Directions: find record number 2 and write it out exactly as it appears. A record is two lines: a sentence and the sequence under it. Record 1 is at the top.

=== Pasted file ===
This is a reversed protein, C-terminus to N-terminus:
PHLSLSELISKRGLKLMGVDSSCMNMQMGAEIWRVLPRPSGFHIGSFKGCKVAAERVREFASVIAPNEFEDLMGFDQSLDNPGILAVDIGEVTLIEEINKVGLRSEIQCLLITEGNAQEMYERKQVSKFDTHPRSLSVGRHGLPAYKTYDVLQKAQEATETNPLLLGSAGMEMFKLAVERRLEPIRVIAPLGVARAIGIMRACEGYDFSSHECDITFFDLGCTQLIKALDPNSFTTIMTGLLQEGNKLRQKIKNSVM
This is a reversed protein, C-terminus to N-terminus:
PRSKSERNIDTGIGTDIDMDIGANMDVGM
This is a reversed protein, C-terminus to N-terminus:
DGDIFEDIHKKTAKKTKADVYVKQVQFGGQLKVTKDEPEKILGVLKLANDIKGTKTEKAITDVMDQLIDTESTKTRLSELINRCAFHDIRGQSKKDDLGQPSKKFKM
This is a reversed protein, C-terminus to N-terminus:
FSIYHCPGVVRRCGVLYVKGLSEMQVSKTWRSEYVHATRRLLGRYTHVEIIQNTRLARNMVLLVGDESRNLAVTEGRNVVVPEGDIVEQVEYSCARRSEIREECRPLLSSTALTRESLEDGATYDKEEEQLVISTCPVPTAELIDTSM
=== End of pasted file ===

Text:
This is a reversed protein, C-terminus to N-terminus:
PRSKSERNIDTGIGTDIDMDIGANMDVGM